Talek Nantes said it has taken her six years to build her travel brand using social media sites to advertise her blog, books and travel tours.
“It is my main source of income,” Nantes said.
But in February, her social media accounts were disabled.
“All of my customers, everything, my entire business life is in those accounts,” Nantes said.
Nantes said after placing an ad about train travel she got a message from Facebook stating her page was “unpublished” because her page goes against the site’s Community Standards on Child Sexual Exploitation.
Her Instagram account, which is also linked to her Facebook page, went down too.
“Is this going to just go up in smoke because of false accusation? The accusation is horrendous, it is worse than you have ever heard of,” Nantes said.
Responding to every consumer complaint
Nantes said she was given 30 days to appeal or she would lose her accounts. The process required her to confirm her identity by sending in proof of identification.
Nantes said with her pages listed under her pen name and her proof of identification in her legal name, her repeated attempts to appeal failed.
“I would wake up in the morning and the first thing that came into my mind was this heavy weight on my shoulders of desperation,” Nantes said.
She added without a way to contact Facebook directly, she started reaching out to anyone who would listen.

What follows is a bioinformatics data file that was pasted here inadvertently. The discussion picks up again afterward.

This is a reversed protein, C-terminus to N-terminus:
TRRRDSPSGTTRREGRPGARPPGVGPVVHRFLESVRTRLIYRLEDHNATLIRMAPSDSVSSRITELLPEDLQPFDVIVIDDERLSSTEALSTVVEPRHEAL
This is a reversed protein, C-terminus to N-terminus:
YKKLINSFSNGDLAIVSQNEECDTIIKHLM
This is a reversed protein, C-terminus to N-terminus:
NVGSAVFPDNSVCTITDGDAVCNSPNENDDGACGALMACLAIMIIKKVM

“I emailed my Congresswoman. I emailed all of my contacts seeing if they knew somebody at Facebook. I wrote to about 20 news outlets,” Nantes said.
“This happens to my clients all the time,” attorney Timothy Shields said.
Shields specializes in technology, data privacy, and social media law. He said there isn’t much creators can do when a platform shuts down their page.
“It is a very one-sided relationship and unfortunately, the content creator is on the losing end of that leverage,” Shields said.
He said there are steps you can take to lessen the blow if it happens to you. He suggests being on all platforms, to avoid linking accounts, and work to drive traffic to your own website.
In Nantes’ case, after we reached out to Facebook her accounts were restored. Though they are back up, she said she is still working to restore certain page privileges.
NBC 6 Responds asked Facebook if there was any insight they could give us as to why the initial ad was flagged, but they did not respond to that question.
There is also a feature for businesses to use to get extra support.